Can the Protein Responsible for Cancer-Induced Anorexia Treat Obesity?

Drugs


In 2017, three different pharmaceutical companies have found that a protein responsible for cancer-induced anorexia may benefit people suffering from obesity.

Currently, there are many people suffering from obesity worldwide. However, attempts to lose weight are unsuccessful for some people despite engaging in diets and strenuous physical activities.

A recent news article published in Science Magazine reports that three pharmaceutical companies in the United States have published studies indicating that a certain protein found in cancer patients has been found to reduce weight in mice, rats, and monkeys without any side effects. Growth differentiation factor 15 (GDF 15), the protein responsible for the cancer-induced anorexia (the lack of appetite that often accompanies late-stage cancer), is currently being studied for its potential as an anti-obesity drug.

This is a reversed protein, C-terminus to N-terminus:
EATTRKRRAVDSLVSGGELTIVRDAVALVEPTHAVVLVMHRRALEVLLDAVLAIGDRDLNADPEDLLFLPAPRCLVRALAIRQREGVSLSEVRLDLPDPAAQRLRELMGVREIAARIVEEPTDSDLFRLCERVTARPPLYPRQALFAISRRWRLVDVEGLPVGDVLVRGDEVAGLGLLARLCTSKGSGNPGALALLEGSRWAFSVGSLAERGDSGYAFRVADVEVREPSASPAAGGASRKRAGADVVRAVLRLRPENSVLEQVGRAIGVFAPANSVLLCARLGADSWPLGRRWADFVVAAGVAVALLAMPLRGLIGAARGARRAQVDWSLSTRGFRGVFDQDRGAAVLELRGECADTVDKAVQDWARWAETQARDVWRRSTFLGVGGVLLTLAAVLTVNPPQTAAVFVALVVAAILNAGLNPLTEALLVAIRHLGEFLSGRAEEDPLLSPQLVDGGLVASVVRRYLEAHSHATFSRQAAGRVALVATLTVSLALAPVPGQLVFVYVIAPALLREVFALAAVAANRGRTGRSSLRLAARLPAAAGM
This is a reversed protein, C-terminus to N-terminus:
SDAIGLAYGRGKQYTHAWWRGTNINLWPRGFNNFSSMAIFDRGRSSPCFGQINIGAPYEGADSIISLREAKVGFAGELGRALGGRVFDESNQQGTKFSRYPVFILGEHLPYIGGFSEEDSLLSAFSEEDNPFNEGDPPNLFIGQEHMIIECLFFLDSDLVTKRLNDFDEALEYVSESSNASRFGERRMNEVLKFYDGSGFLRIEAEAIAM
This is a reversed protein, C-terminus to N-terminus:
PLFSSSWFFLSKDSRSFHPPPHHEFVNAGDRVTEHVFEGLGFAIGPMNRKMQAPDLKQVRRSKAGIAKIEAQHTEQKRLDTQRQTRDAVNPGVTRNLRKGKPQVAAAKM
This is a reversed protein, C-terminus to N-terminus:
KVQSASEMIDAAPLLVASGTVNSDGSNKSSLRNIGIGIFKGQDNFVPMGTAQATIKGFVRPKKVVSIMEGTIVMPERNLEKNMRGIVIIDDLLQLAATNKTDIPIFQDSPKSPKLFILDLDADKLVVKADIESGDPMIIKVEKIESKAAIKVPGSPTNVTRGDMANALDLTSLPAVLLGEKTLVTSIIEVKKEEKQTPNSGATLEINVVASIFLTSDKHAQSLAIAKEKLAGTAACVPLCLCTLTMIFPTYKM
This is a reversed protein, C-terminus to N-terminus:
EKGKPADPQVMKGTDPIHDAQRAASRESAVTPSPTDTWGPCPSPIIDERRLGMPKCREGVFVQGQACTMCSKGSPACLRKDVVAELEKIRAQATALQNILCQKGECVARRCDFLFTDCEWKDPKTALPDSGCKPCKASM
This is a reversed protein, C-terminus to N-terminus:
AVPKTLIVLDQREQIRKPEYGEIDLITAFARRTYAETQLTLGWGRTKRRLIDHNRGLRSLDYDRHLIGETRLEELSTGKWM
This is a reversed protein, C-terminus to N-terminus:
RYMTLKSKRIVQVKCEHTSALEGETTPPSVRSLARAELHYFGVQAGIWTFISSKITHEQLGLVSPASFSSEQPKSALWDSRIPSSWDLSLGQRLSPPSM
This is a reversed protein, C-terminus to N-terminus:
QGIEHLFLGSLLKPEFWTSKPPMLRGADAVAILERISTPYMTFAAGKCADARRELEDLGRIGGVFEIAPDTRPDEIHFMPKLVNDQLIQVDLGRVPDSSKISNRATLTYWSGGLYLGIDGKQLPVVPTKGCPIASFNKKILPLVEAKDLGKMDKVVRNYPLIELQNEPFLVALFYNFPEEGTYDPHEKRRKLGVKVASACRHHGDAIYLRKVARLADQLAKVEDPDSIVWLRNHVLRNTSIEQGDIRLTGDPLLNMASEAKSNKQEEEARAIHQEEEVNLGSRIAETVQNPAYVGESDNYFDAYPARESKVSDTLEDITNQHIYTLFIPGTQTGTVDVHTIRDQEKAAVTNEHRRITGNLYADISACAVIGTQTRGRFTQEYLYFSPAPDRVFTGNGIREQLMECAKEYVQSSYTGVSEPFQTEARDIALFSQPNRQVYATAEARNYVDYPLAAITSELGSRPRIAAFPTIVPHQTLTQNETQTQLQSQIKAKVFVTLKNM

This protein was first discovered by Dr. Samuel Breit, an immunologist and physician from Sydney, Australia. He found that GDF15 levels rose 10 to 100 times higher during cancer-induced anorexia in mice with prostate tumours and that this protein primarily exerts in effects on the brain. Since then, multiple studies have been done about the properties of GDF15.  All of the studies had consistent results.  This protein seems to work primarily by suppressing appetite, not by increased fat or calorie burning.  No side effects have been observed in animal subjects.

Overall, the GDF15 protein may play a role in appetite regulation and has a promising potential to be developed into an anti-obesity drug. However, more studies should still be done to determine the potency, efficacy, and possible side effects of this protein in humans.

Written by Karla Sevilla

Reference: Cross, Ryan. “Cancer-induced anorexia inspires potentially powerful antiobesity drug”. Science. 30 Aug 2017. doi: 10.1126/science.aap8286



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